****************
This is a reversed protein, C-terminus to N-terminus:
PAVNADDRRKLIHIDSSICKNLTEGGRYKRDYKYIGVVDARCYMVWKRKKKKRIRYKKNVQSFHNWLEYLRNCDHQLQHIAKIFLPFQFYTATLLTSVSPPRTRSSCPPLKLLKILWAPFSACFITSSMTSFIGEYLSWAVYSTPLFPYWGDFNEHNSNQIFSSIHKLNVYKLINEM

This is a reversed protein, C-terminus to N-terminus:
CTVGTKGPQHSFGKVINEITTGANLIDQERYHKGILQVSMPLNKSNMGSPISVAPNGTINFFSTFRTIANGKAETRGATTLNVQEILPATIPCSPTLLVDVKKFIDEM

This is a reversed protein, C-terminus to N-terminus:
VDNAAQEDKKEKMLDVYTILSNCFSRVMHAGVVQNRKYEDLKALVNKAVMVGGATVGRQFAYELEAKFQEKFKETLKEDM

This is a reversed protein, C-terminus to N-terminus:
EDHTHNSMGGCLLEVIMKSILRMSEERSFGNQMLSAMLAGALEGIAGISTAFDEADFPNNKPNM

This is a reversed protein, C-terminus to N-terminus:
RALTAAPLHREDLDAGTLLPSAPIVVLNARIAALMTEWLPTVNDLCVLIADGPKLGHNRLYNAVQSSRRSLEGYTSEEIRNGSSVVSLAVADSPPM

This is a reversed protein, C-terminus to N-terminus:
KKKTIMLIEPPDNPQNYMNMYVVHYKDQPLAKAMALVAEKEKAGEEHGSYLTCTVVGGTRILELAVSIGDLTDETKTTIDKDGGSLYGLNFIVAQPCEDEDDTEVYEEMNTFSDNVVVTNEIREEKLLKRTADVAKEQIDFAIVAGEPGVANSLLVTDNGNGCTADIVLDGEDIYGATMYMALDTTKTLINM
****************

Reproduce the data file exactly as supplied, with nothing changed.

This is a reversed protein, C-terminus to N-terminus:
PAVNADDRRKLIHIDSSICKNLTEGGRYKRDYKYIGVVDARCYMVWKRKKKKRIRYKKNVQSFHNWLEYLRNCDHQLQHIAKIFLPFQFYTATLLTSVSPPRTRSSCPPLKLLKILWAPFSACFITSSMTSFIGEYLSWAVYSTPLFPYWGDFNEHNSNQIFSSIHKLNVYKLINEM

This is a reversed protein, C-terminus to N-terminus:
CTVGTKGPQHSFGKVINEITTGANLIDQERYHKGILQVSMPLNKSNMGSPISVAPNGTINFFSTFRTIANGKAETRGATTLNVQEILPATIPCSPTLLVDVKKFIDEM

This is a reversed protein, C-terminus to N-terminus:
VDNAAQEDKKEKMLDVYTILSNCFSRVMHAGVVQNRKYEDLKALVNKAVMVGGATVGRQFAYELEAKFQEKFKETLKEDM

This is a reversed protein, C-terminus to N-terminus:
EDHTHNSMGGCLLEVIMKSILRMSEERSFGNQMLSAMLAGALEGIAGISTAFDEADFPNNKPNM

This is a reversed protein, C-terminus to N-terminus:
RALTAAPLHREDLDAGTLLPSAPIVVLNARIAALMTEWLPTVNDLCVLIADGPKLGHNRLYNAVQSSRRSLEGYTSEEIRNGSSVVSLAVADSPPM

This is a reversed protein, C-terminus to N-terminus:
KKKTIMLIEPPDNPQNYMNMYVVHYKDQPLAKAMALVAEKEKAGEEHGSYLTCTVVGGTRILELAVSIGDLTDETKTTIDKDGGSLYGLNFIVAQPCEDEDDTEVYEEMNTFSDNVVVTNEIREEKLLKRTADVAKEQIDFAIVAGEPGVANSLLVTDNGNGCTADIVLDGEDIYGATMYMALDTTKTLINM